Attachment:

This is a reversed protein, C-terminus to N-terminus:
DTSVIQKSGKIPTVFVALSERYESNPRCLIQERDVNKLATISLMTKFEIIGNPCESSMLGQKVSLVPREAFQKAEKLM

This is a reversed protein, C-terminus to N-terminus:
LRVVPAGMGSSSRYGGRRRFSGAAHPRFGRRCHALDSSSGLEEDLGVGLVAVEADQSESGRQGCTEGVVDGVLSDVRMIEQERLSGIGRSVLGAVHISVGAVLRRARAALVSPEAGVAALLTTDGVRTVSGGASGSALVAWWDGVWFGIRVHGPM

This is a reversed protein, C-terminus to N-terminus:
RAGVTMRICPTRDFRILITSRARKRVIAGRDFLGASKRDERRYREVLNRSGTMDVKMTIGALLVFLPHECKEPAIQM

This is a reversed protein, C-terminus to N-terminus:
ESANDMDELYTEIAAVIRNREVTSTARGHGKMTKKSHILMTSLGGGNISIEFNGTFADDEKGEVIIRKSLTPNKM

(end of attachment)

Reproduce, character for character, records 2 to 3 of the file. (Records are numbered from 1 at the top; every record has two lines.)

This is a reversed protein, C-terminus to N-terminus:
LRVVPAGMGSSSRYGGRRRFSGAAHPRFGRRCHALDSSSGLEEDLGVGLVAVEADQSESGRQGCTEGVVDGVLSDVRMIEQERLSGIGRSVLGAVHISVGAVLRRARAALVSPEAGVAALLTTDGVRTVSGGASGSALVAWWDGVWFGIRVHGPM

This is a reversed protein, C-terminus to N-terminus:
RAGVTMRICPTRDFRILITSRARKRVIAGRDFLGASKRDERRYREVLNRSGTMDVKMTIGALLVFLPHECKEPAIQM